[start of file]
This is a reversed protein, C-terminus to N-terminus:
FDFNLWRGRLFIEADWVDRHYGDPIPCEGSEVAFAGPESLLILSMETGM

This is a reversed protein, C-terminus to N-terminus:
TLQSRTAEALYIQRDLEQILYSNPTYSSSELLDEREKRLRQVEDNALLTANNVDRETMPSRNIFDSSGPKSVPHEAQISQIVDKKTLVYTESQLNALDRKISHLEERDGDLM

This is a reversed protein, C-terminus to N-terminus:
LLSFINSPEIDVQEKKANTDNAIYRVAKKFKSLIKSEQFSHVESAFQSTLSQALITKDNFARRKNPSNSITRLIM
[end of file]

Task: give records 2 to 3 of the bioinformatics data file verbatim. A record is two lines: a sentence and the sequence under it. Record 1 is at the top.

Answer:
This is a reversed protein, C-terminus to N-terminus:
TLQSRTAEALYIQRDLEQILYSNPTYSSSELLDEREKRLRQVEDNALLTANNVDRETMPSRNIFDSSGPKSVPHEAQISQIVDKKTLVYTESQLNALDRKISHLEERDGDLM

This is a reversed protein, C-terminus to N-terminus:
LLSFINSPEIDVQEKKANTDNAIYRVAKKFKSLIKSEQFSHVESAFQSTLSQALITKDNFARRKNPSNSITRLIM